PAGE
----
Jack’s Law: What does it mean for bereaved parents and how will it affect your business?

Karen Coleman, Employment Law specialist, Excello Law, examines the proposed introduction of Jack’s Law. 

Parents who suffer the devastating loss of a child will be entitled to 2 weeks’ statutory leave under new rules to be known as Jack’s Law.

The legislation will see those who suffer the loss of a child receive paid time off for bereavement – something that is not currently an automatic right.

Of course, most employers will want to be as sympathetic as possible to their staff in such tragic circumstances and will already be doing all they can to support parents who lose a child.

However, nothing has previously been laid down in Employment Law and the new laws are a welcome clarification for both parents and their employers.

Jack’s Law is named in memory of Jack Herd, whose mother, Lucy, has been campaigning for a reformation of bereavement laws ever since her son drowned aged 23 months, in 2010. Lucy Herd started campaigning for change after discovering that there was a lack of consistency in how compassionate leave was considered.

Until now, the official position, according to the Advisory, Conciliation and Arbitration Service (ACAS), was that anyone classed as an employee has the right to time off for a ‘dependant,’ and that “this time off is for dealing with unexpected issues and emergencies involving the dependant, including leave to arrange or attend a funeral.”

This could be problematic as it doesn’t give a guideline on time allowed, only saying it should be ‘reasonable” and there’s no stipulation that the leave should be paid leave.

ACAS states that many employers do choose to offer pay when someone’s been bereaved, but  the amount they offer is up to them.

Parents who lose a child under the age of 18 will now be able to take bereavement leave as either a single block of two weeks, or as two separate blocks of one week each across the first year after the death, under the new law.

What does the new law mean?

Anyone who has been employed for at least 26 weeks will be entitled to a minimum payment of up to £148 a week during their bereavement leave. However, this depends on the level of their salary.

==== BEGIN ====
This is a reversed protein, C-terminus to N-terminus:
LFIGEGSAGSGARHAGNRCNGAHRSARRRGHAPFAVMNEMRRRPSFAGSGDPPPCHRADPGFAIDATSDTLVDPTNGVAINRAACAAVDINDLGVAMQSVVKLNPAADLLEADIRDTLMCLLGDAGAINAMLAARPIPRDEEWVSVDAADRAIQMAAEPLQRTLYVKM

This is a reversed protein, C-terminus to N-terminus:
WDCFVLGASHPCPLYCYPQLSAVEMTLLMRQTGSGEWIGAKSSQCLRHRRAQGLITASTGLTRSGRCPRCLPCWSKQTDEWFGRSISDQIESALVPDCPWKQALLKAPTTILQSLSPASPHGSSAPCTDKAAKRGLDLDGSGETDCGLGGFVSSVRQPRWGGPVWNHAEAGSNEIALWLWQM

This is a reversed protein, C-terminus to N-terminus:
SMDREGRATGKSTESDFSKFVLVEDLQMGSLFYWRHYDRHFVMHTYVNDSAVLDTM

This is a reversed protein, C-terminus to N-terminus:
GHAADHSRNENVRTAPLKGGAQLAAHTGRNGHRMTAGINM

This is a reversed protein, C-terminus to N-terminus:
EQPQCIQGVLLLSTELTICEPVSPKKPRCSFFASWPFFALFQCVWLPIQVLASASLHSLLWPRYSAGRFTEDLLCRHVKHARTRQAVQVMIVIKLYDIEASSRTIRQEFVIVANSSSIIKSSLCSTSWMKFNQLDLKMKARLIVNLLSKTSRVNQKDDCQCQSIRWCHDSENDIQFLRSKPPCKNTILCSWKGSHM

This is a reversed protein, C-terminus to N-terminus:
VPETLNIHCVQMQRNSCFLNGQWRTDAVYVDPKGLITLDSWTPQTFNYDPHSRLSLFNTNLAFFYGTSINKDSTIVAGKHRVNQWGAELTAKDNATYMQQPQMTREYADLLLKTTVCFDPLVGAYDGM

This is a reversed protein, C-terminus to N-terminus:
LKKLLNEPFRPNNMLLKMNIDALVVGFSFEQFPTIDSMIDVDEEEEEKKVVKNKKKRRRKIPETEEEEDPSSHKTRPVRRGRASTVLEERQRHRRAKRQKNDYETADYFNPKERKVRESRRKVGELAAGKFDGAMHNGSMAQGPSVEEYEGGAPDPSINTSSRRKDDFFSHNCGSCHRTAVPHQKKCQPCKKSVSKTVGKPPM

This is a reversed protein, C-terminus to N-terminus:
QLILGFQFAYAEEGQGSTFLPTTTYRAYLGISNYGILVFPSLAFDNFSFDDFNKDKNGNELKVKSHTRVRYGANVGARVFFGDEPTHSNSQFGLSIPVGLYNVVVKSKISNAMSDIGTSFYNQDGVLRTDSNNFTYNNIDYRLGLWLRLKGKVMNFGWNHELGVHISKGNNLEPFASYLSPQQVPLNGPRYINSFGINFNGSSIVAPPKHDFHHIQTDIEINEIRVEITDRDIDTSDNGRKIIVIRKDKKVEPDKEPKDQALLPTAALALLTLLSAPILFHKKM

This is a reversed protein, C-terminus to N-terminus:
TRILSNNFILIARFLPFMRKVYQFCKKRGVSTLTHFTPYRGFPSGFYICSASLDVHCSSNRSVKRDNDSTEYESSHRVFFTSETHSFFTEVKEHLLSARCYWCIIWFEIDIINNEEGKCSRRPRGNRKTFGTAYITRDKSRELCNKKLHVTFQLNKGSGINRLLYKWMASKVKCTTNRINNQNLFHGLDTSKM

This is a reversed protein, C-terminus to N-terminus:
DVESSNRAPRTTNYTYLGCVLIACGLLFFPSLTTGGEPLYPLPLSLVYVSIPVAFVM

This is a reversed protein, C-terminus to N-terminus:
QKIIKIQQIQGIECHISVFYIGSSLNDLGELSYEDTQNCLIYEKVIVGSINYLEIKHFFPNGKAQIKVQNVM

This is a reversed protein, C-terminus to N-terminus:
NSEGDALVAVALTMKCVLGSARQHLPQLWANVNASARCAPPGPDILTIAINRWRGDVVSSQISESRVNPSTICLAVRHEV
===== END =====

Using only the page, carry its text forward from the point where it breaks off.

Jack’s Law is set to come into force in April 2020.

The Government has described Jack’s Law as “the most generous offer on parental bereavement pay and leave in the world.”

Business Secretary Andrea Leadsom said: “There can be few worse experiences in life than the loss of a child and I am proud that this government is delivering ‘Jack’s Law’, making us the first country in the world to do so. When it takes effect, Jack’s Law will be a fitting testament to the tireless efforts of Lucy Herd, alongside many charities, to give parents greater support.”

Around 7,500 child deaths, including around 3,000 stillbirths, occur in the UK every year. The government estimates that this new entitlement will help to support around 10,000 parents a year.

Jack’s Law  will come into force on 6 April 2020, subject to Parliamentary approval of the legislation. This new law arrives ahead of the government’s new Employment Bill, announced in the Queen’s Speech in December, which will introduce a raft of further measures to benefit workers and businesses including carer’s leave and neonatal pay.

ENDS

For further information please contact Karen Coleman, telephone 07985 237002, email kcoleman@excellolaw.co.uk.

www.colemanhrlaw.co.uk.